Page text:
Cast and production team of ‘Young Nerds of Color’ visits FSU


Raena Doty / THE GATEPOST

By Raena Doty

Interim Asst. Arts & Features Editor


A panel of scientists and artists from the Central Square Theater visited the McCarthy Forum to talk about their experiences working on the play “Young Nerds of Color” Nov. 9.


The play is about the experiences of Black, Indigenous, and people of color (BIPOC) and how they relate to science, technology, engineering, and math (STEM). The content of the play comes from the synthesis of over 60 interviews by BIPOC in STEM.


The panel included Des Bennett, dramaturg and community engagement manager for Central Square Theater; Kortney Adams, an actor in “Young Nerds of Color”; Eboney Hearn, executive director of the Office of Engineering Outreach Programs at MIT and interviewee for the play; and Melinda Lopez, playwright.


After Adams began the discussion by reading two short scenes from the play, Lopez started the conversation by speaking on how she chose to write the story.


“Why are there so few representations of scientists of color on the stage? And as theater makers and as people who embrace science, love science, practice science, this seemed like a good question to investigate,” Lopez said.


She said she mostly tried to keep the interviews intact when writing because the original interviews were “so compelling, so dynamic, so mind-blowingly fiercely proud” and she didn’t want to change them.


Hearn spoke next on what it meant to her to be part of the interviewing process when creating the play.


“I just remember breaking down. The questions touched me in a way and I couldn’t really formulate answers in a way that I’m used to - just being able to talk - because it was like two worlds were crashing together,” she said.


She explained the “two worlds” were the force of enthusiastic, young BIPOC and the force of despair.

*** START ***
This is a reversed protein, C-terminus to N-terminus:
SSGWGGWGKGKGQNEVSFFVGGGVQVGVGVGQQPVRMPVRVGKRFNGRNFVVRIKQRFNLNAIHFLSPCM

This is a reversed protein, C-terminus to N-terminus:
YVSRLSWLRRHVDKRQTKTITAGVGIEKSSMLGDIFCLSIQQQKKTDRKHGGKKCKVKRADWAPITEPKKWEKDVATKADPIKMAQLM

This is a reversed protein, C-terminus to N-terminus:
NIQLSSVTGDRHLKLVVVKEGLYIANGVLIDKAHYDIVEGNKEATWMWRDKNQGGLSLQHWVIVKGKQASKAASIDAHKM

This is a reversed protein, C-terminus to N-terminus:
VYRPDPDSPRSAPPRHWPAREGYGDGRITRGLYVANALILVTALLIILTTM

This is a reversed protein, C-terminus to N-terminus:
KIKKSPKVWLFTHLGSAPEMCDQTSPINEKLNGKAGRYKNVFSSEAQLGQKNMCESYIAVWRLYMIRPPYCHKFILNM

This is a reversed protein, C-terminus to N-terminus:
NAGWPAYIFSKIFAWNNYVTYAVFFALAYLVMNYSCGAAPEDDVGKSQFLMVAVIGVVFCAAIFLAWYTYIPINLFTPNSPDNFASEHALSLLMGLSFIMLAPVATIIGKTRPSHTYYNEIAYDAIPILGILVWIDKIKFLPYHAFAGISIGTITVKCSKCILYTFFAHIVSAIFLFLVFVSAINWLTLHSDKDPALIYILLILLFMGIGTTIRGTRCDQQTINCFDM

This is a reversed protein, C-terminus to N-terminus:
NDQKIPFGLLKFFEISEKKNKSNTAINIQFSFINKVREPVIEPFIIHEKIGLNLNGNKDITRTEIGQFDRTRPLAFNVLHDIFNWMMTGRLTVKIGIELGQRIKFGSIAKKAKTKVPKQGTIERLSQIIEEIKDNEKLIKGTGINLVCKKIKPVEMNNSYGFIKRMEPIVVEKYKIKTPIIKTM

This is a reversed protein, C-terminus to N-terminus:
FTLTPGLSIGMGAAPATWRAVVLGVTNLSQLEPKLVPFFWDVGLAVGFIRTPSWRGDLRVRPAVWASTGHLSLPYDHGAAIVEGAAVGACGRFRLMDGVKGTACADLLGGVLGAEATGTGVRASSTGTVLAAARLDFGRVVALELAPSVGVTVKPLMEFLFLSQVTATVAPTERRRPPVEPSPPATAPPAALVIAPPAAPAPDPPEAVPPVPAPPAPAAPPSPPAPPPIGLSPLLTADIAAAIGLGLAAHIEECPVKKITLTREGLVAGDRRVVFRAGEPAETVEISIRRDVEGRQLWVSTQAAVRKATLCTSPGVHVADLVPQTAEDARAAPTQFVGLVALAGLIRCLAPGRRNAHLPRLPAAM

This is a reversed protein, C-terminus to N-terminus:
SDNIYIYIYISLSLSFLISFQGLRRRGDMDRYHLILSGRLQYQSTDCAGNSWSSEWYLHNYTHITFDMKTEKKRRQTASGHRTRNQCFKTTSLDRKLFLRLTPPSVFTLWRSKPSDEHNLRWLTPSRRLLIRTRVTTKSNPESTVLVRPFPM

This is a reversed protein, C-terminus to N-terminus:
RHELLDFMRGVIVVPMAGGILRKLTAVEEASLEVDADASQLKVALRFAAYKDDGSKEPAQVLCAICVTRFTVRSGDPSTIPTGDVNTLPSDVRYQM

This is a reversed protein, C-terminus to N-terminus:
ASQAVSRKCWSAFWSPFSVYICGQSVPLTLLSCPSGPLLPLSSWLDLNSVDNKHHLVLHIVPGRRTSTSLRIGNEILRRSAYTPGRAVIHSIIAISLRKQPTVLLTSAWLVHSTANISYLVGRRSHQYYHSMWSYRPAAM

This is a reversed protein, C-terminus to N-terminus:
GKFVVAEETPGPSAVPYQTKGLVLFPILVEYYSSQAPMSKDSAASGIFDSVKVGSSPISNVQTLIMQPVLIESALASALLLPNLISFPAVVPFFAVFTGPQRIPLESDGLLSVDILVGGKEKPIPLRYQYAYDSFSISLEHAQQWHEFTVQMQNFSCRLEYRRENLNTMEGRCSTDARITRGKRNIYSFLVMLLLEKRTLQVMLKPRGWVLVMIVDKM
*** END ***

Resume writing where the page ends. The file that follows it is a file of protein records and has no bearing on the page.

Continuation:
Adams talked about her experience as a BIPOC scientist and artist, and how they interact. She said she always saw a deep connection between science and art in a way that doesn’t always make sense to other people, particularly white people.


The panel then discussed the importance of diversity in STEM.


Hearn said she used to get defensive about that question before her work shifted to diversity, equity, and inclusion training, because it felt like it was asking her to justify her existence in STEM. But she understands now answering helps people comprehend the importance of social progress.


“I see science as a tool for helping us - everybody. And so for me, I think that the questions we’re asking have to also be representative of the people who we need to serve and make things better for. And so for me, diversity is important because there are questions that need to be asked and answered,” she said.


Lopez said the question reminded her of one of the interviews used to write the play.


In this interview, a chemist described being the only person of color at a convention of 300 people. She said this creates a “feeling of being hyper visible, and then at the same time, not being seen for the contributions that you can bring.”


Hearn said “Young Nerds of Color” is not intended to be a story about the trauma of BIPOC in STEM, but rather a call to action to make the world better.


“This is to celebrate the joy of the experience,” she said. “There are challenges, but not all of us are coming from the same experience. As folks of color, we’re actually quite diverse in our upbringings and our experiences and our knowledge, and let’s celebrate that.”



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